HomeNewsBriefMexico Prisoner Origins Insufficient Basis for Anti-Violence Program Placement
BRIEF

Mexico Prisoner Origins Insufficient Basis for Anti-Violence Program Placement

MEXICO / 24 JUL 2014 BY KYRA GURNEY EN

Mexico's Interior Ministry has identified the neighborhoods where most of the country's criminals originate, a strategy aimed at determining where to allocate government anti-violence funding, but one that has some inherent flaws. 

In a document sent to Mexico's Senate, the Interior Ministry identified 3,234 neighborhoods -- concentrated in 95 of the country's 2,440 municipalities -- where the bulk of the country's violence originates, reported Excelsior. The ministry obtained this information by determining where the greatest number of the country's prisoners had come from.   

The neighborhoods highlighted in the report are located throughout the country (see Excelsior map), with the greatest number -- 412 -- in the Pacific coast state of Michoacan, followed by Chihuahua (229) and Jalisco (207). Other states with a large number of neighborhoods identified in the report include Oaxaca, Nuevo Leon, Veracruz and Guerrero.  

According to the Interior Ministry's Assistant Secretary of Prevention and Citizen Participation Roberto Campa Cifrian, identifying these neighborhoods helps the government determine where to implement violence prevention programs. Campa said the ministry also considered factors including the number of single-parent households, school drop-out rates and crime statistics when deciding where to allocate these resources.

1004107

InSight Crime Analysis

It is important for the Mexican government to have a database of socioeconomic indicators that help determine where to concentrate violence prevention initiatives. However, basing the locations of such programs on the current report could lead to the misallocation of resources. The report does not appear to distinguish between types of crime prisoners were found guilty of, meaning that some of the neighborhoods highlighted in the report could have high rates of drug use or other nonviolent crimes, but little presence of violent gangs or cartels. 

The idea that the report fails to tell the whole story appears to be supported by the fact that while some of the states highlighted in the report -- such as Michoacan, Chihuahua, Guerrero and Nuevo Leon -- are the sites of significant drug violence, others -- like Oaxaca and Veracruz -- are typically less associated with such violence. Veracruz has, however, seen a recent streak of violence

SEE ALSO: Knights Templar News and Profile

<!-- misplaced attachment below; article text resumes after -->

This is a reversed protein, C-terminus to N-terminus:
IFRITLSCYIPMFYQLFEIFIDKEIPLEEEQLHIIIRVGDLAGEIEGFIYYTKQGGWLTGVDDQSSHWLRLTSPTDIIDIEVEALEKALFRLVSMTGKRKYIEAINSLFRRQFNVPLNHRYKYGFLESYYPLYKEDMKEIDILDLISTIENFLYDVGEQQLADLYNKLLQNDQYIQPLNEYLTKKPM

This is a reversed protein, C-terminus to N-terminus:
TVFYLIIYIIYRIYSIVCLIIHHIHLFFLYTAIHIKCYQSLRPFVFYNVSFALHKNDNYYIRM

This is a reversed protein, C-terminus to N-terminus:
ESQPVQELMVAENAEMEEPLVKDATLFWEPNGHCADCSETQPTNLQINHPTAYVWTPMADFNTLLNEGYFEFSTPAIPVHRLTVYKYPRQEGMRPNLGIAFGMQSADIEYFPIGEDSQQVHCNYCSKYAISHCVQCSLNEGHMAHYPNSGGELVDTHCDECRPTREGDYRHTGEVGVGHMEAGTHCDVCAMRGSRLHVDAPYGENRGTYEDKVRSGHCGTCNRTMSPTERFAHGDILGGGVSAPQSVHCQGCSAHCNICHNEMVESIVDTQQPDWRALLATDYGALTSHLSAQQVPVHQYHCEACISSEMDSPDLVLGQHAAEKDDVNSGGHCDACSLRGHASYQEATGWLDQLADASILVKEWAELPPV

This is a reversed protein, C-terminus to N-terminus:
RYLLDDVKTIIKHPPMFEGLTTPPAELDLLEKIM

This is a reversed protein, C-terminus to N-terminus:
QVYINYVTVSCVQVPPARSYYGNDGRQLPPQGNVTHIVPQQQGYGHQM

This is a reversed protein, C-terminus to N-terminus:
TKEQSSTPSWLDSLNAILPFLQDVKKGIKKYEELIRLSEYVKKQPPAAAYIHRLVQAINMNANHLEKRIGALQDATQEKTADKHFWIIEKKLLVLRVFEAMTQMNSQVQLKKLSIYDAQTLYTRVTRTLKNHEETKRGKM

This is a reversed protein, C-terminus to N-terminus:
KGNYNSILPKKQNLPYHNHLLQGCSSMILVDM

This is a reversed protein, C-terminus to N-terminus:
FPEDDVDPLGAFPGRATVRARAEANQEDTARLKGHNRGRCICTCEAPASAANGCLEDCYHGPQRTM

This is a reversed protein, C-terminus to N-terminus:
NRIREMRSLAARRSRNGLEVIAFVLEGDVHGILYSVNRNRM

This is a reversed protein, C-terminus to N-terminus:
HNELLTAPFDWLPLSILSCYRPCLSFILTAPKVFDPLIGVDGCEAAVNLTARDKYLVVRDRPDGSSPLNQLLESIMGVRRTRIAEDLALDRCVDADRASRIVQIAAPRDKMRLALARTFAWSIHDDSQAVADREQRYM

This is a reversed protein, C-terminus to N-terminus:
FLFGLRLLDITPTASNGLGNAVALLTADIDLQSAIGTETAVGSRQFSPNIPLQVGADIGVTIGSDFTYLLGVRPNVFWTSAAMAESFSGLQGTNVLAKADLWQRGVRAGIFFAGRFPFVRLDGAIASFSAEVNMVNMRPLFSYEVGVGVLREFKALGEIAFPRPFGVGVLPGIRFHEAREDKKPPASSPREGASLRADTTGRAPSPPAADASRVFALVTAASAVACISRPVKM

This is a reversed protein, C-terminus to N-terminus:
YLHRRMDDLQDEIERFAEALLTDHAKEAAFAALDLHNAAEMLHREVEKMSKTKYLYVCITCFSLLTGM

For President Enrique Peña Nieto, who has attempted to make addressing organized crime violence through preventive programs a key element of his security strategy, it is an essential first step to choose the right indicators to target the most at-risk locations.  

Another problem this report, and others like it, bring up is that while they may help determine where to allocate resources, they can also have the perverse effect of stigmatizing certain areas as hot spots for the production of criminals and violence. 

share icon icon icon

Was this content helpful?

We want to sustain Latin America’s largest organized crime database, but in order to do so, we need resources.

DONATE

What are your thoughts? Click here to send InSight Crime your comments.

We encourage readers to copy and distribute our work for non-commercial purposes, with attribution to InSight Crime in the byline and links to the original at both the top and bottom of the article. Check the Creative Commons website for more details of how to share our work, and please send us an email if you use an article.

Was this content helpful?

We want to sustain Latin America’s largest organized crime database, but in order to do so, we need resources.

DONATE

Related Content

MEXICO / 17 JAN 2012

Statistics released by the Mexican government showed that criminal groups' attacks on army and federal police helicopters have increased since…

ARGENTINA / 30 SEP 2011

Reports from Argentina claim that a member of Mexican drug gang the Zetas has been arrested the country, after…

MEXICO / 16 APR 2015

Department of Homeland Security (DHS) employees are being recruited by Mexican cartels to help smuggle drugs across the US-Mexico border,…

About InSight Crime

THE ORGANIZATION

Venezuela's Cocaine Revolution Met With Uproar

6 MAY 2022

On May 4, InSight Crime launched its latest investigation, Venezuela’s Cocaine Revolution¸ accompanied by a virtual panel on its findings. The takeaways from this three-year effort, including the fact that Venezuela…

THE ORGANIZATION

Venezuela Drug Trafficking Investigation and InDepth Gender Coverage

29 APR 2022

On May 4, InSight Crime will be publishing The Cocaine Revolution in Venezuela, a groundbreaking investigation into how the Venezuelan government regulates the cocaine trade in the country. An accompanying event,…

THE ORGANIZATION

InDepth Coverage of Juan Orlando Hernández

22 APR 2022

Ever since Juan Orlando Hernández was elected president of Honduras in 2014, InSight Crime has provided coverage of every twist and turn during his rollercoaster time in office, amid growing…

THE ORGANIZATION

Venezuela's Cocaine Revolution

15 APR 2022

On May 4th, InSight Crime will publish a groundbreaking investigation on drug trafficking in Venezuela. A product of three years of field research across the country, the study uncovers cocaine production in…

LA ORGANIZACIÓN

Widespread Coverage of InSight Crime MS13 Investigation

8 APR 2022

In a joint investigation with La Prensa Gráfica, InSight Crime recently revealed that four of the MS13’s foremost leaders had been quietly released from…